She then adds, “Additionally, I believe that the method of objective testing can be a problem. MCQ based papers are very random and the universities here do not take our extra co-curricular activities into account. So, I got admitted into institutions in the UK and Italy, but I could not get into places such as JNU because the combination of subjects that could prepare me for entrances were not included in the teachings of my BA degree syllabi. And to them, my work experience does not matter anyway.”
After Canada, the USA is the second most visited country for higher studies by Indians. According to data by the Ministry of External Affairs, around 2,11,930 Indian Students are studying in the US, and in Canada, this number is around 2,15,720.
Tushar Saini, who is currently pursuing his Master’s in Business Administration from the University of North Alabama, Florence, explains his reason to choose the US for his Master’s. “Universities in the United States are top-ranked institutes in the world. The US provides better education as compared to other nations around the world and if we compare it with India, it is far better. I know fees here is also costly as compared to India and other nations, but better job opportunities and higher salary packages give America an edge over other nations”.
When we asked him what difficulties did he face in India while pursuing his graduation, and what difference has he noticed between the education system of India and the US, he said that Indian education system kills the creativity of a student by laying more emphasis on marks. In US, however, the focus is on developing skills and knowledges while providing proper faculty and facilities.
As per Saini, “In India, competition is high and this kills the creativity of a student. In India, prime focus is laid on marks, but, in the US, they focus on skills and knowledge. In the US, people from the industry are roped in by people from the industry for teaching students, and the curriculum too is designed according to current needs of industry. But, in India theoretical and paperwork is given more importance as compared to practical knowledge.”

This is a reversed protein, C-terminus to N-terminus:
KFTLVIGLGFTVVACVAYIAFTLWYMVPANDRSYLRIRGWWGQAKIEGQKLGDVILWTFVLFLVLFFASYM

Simranjeet Singh, who belongs to Patiala and is currently residing in Adelaide, Australia talked about why he chose to immigrate to Australia to study automotive studies. He stated that while teachers in India relied on theory, the teachers in Australia used real cars and industrial robots to train them.
“I came here as a student of automotive studies in 2018. I chose this field because of my interest and I opted for Australia because the level of education is better compared to India. While I was studying in India, our teachers used to only teach us theory but here in Australia, they use real cars and industrial robots to train us. Collaboration with industries also paves way for employment”.
Speaking about the flexibility of the education system, he said, “While I was studying, I was able to work part-time and use the money that I earned to pay my tuition fees. I have also sent money back home to India to help my family financially”.
This thought also finds a way in how Kerala’s Helen Thomas Ellenjikal distinguishes the significant ways in which universities abroad function differently. She says, “Here, you can work part-time, fund your studies, and meet the expenses because of the flexibility in education and the way the timetable is set. In Australia, you would become culturally competent, help in professional development and become independent in life. Here, assignments and studies are self-paced rather than relying on a tutor. The only difficulty in India is in getting placed in a good company and earning a decent salary, which is impossible without years of experience in the field.”
In the future, Simranjeet plans to settle in Australia and after getting a permanent residence, he will call his parents. “Weather here in Australia is awesome, and one thing which I love about this nation is that they respect you for your hard work. They care for their human resource. But in India, human life has no worth”, he said.
Sagarika, a resident of Delhi and a student of English, says, “I think the number one factor why I aspire to go out is that the quality of education and academic freedom is likely to be better outside of India because most educational institutions here are wary of what you write. They criticise and analyse. Even though you’re an objective observer, some issues end up putting you in a situation where you face an unprecedented amount of backlash.
Hinting at censorship and constraints on expression that one faces in the spaces for budding Indian academia, she adds, “I think it’s almost risky to be in that situation”.
She continues, “That being put aside, I wasn’t also exactly confident that the intense competition for a limited number of seats between a large number of students would do my mental health any good. I thought that it was always safer if I am certain about whether I’ll be enrolled in an institution for secondary education or not.”